Nov. 25, 2020
reviewed by Sarah Walton
In Daniel Pyne’s Water Memory, we meet Aubrey Sentro, a black-ops specialist suffering from serial concussion syndrome. She has been experiencing frequent memory loss while on the job, and is forced to take a desperately needed vacation. However, while on the high seas everything comes to a standstill when pirates highjack the cargo ship. What the pirates don’t consider during the takeover is Sentro.
While excelling in the black-ops world, Sentro ends up lacking in the family world. While on this ill-fated cruise, battling memory loss, and the will to return to her children, Sentro utilizes every tactic she’s learned to get back to her family, and save the ship.
From the start, we’re thrust into Sentro’s world of disjointed memories; into her attempts to make heads or tails of what they all tell about her, and to hold on desperately to what she has. Sentro tries to figure out who she is without her work, to find peace, serenity, and connection. The memory loss seems to get worse, but as she is faced with imminent danger, she is able to focus and survive. Is she anything without her work?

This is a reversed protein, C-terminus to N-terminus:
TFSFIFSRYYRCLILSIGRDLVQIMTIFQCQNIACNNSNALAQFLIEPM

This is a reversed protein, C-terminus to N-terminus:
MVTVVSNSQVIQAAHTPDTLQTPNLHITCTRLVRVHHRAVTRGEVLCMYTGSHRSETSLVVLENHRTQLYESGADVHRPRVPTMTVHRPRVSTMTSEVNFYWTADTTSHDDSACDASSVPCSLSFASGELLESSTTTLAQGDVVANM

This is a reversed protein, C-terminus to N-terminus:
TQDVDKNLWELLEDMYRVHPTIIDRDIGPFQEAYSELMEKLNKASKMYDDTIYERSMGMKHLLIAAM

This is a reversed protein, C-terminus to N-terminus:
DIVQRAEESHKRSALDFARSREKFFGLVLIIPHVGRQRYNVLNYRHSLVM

I enjoyed this novel for its glimpse into the fractured world of a black-ops specialist. Pyne takes the character of an operator, and breaks her down to the nitty-gritty. A married mother of two, Sentro just happens to be a killer operator. What does that kind of life do to a family?
After enduring this world, and all the bumps and bruises, we are left with someone with a fractured memory, left to pick up the pieces. However, when push comes to shove, regardless of the memory loss, Sentro continuously relies on her training, and leaves a trail of bodies in her wake—defying the stereotype that a women couldn’t have done that!
The bottom line: This is a must-read for any thriller fan looking for a different angle into the black-ops world. Water Memory has all the action of a thriller, but with an extra layer of personal struggle.